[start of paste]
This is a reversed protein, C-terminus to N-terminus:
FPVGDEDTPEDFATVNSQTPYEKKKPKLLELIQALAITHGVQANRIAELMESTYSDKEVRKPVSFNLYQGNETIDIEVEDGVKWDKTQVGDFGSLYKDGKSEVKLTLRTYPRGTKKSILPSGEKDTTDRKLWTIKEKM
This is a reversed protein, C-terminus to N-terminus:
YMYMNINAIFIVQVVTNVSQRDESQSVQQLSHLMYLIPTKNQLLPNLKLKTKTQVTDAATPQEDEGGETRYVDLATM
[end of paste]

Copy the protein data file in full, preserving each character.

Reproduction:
This is a reversed protein, C-terminus to N-terminus:
FPVGDEDTPEDFATVNSQTPYEKKKPKLLELIQALAITHGVQANRIAELMESTYSDKEVRKPVSFNLYQGNETIDIEVEDGVKWDKTQVGDFGSLYKDGKSEVKLTLRTYPRGTKKSILPSGEKDTTDRKLWTIKEKM
This is a reversed protein, C-terminus to N-terminus:
YMYMNINAIFIVQVVTNVSQRDESQSVQQLSHLMYLIPTKNQLLPNLKLKTKTQVTDAATPQEDEGGETRYVDLATM